Homer girls beat Kenai for first time in years; boys suffer loss
Without scoring a goal, the members of Homer High School’s girls soccer team managed to beat Peninsula Conference adversary Kenai Central High School for the first time in 19 years, according to Kenai’s coach.
When Homer’s Raisa Basargin played the ball up to the Kenai goal in the 27th minute of the first half, a Kenai player accidentally tipped it back into the back of the Kenai net, securing the crucial moment in the host Mariners’ 1-0 victory.
Kenai coach Dan Verkuilen credited the high winds and his team’s extreme youth this year as factors in the loss.
“I thought they outplayed them, it’s just the wind was the factor in the game one way and the other,” he said. “We had a lot of shots, chances. They’re just kind of a little anxious yet.”
Homer head coach Mike Tozzo said that, no matter why his team won the game, it was an important win for them against a conference team.
“I feel like we had a lot of opportunities that we didn’t capitalize on,” Tozzo said. “So that’s something that we need to continue to work on. Yeah, did we technically score a goal in this game? No, we didn’t. But, things happen and after the goal the next thing we had to do was play quality team defense. … Kenai’s a good team, and they’re not going to come in here and just stop playing because they scored on themselves.”
Tozzo credited Kenai’s team for not giving up and for continuing to press the Mariners hard for the rest of the game. His players did, however, execute what he wanted them to in the second half of the game.
“They did exactly what we had planned in the second half, and that was to allow the long ball through the box, if that’s that they (Kenai) did, and keep the ball on the ground and keep control of the pace of the game,” Tozzo said.
Tozzo noted that throughout the game, the Mariners had trouble finishing. They set each other up several times for goals that didn’t come to fruition. It’s something that sometimes happens, he said.
“It’s kind of been an issue for this team since I took over a couple years ago, so you know it’s just something we have to work on, and do work on every day,” Tozzo said. “It’s just finishing.”
Homer’s varsity girls next play Wasilla in an away game on Saturday. Since it’s a nonconference game against a highly talented competitor, Tozzo said he’s looking for his girls to gain some practice and witness some great soccer.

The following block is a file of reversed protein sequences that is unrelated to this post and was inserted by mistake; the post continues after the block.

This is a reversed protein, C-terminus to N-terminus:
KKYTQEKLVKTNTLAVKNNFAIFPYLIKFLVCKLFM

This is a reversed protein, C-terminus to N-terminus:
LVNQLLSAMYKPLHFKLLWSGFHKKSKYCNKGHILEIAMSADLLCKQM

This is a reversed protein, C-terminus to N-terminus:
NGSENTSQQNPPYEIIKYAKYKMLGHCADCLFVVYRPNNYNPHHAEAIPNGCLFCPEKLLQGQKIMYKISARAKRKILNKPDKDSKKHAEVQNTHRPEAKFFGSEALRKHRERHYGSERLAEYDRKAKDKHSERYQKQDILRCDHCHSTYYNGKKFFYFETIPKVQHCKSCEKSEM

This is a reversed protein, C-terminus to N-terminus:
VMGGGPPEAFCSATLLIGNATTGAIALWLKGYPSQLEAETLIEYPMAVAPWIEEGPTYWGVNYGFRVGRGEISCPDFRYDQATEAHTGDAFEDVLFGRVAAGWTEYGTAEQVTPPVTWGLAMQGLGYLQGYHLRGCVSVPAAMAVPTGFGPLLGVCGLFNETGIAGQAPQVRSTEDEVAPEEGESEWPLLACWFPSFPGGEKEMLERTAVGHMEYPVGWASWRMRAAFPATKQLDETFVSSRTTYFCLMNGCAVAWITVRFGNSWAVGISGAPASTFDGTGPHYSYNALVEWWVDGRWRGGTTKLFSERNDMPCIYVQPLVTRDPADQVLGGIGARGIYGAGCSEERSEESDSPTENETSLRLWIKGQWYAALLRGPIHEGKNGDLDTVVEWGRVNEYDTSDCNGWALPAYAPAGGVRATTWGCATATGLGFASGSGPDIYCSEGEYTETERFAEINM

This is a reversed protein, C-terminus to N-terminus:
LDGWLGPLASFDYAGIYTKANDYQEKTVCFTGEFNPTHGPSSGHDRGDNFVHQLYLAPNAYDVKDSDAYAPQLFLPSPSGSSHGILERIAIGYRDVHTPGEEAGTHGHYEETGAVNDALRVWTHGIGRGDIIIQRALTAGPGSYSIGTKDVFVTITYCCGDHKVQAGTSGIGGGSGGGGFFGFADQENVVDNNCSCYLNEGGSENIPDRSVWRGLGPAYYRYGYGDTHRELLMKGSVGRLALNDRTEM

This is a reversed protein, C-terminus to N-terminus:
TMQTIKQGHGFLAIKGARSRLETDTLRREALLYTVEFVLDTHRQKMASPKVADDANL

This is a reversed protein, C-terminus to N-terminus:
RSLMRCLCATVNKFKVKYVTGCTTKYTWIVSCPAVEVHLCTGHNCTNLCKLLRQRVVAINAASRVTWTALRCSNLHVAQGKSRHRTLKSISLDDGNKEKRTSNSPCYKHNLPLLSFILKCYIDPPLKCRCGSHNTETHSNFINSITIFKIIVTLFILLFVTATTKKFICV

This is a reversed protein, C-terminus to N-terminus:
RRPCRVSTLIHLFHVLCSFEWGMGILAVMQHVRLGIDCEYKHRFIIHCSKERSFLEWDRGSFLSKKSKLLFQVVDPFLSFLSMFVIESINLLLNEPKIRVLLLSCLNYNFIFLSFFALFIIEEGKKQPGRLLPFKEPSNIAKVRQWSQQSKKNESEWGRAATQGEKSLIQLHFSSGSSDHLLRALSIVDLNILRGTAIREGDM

“My three goals are going to be our movement, our passing and our communication,” he said. “And if we’re making passes and we’re moving all the time, and our communication is good, I don’t really care if we win or loose against Wasilla.”
The Homer boys didn’t fair as well Tuesday, losing their game against Kenai 6-2. Through rain, howling wind and hail, the boys struggled to keep Kenai’s Zack Tuttle from racking up the points. Tuttle, last year’s Northern Lights Conference Conference Player of the Year before the Kardinals moved to the Peninsula Conference this season, notched five of Kenai’s six goals. Freshman Leif Lofquist made the other at the 36-minute mark in the second half.
The game took a turn in the second half, after Homer established dominance early on with a goal from senior Charles Rohr seven minutes into the first half, and another goal made by Simon Dye after a Kenai penalty.
Homer started the day with two of its starting players out sick, said head coach Warren Waldorf. Then another key player, Daniel Reutov, came off the field during Tuesday’s game with an ankle injury. The team sent him to the doctor and are waiting for word back, Waldorf said.
“He’ll be out for a while it looks like,” the coach said.
“And then we just let a good player score five goals. What are you gonna do, you know?” Waldorf continued. “Hopefully we can fix that next time.”
Kenai head coach Joel Reemtsma said his team always expects a tight match when they travel to Homer.
“They’re just a very good team. They pass the ball, they move the ball well, and so it’s always a battle,” he said. “So we never take anything for granted.”
Reemtsma credited his players with keeping up their mental strength, which he said helped them come back from Homer’s two goals and to play hard during the tough weather conditions. With the wind blowing strong in one direction the entire time, Reemtsma called the game a “tale of two halves.”
He also said his players did a good job of winning balls that were in the air and at being physical during the game.
“We definitely wanted to pressure them,” Reemtsma said. “We know they like to pass the ball and they’ll move over the pitch, so it’s all about taking those options away. We try to filter guys forward and take options away so that they have nowhere to go with that.”
Reach Megan Pacer at email@example.com.
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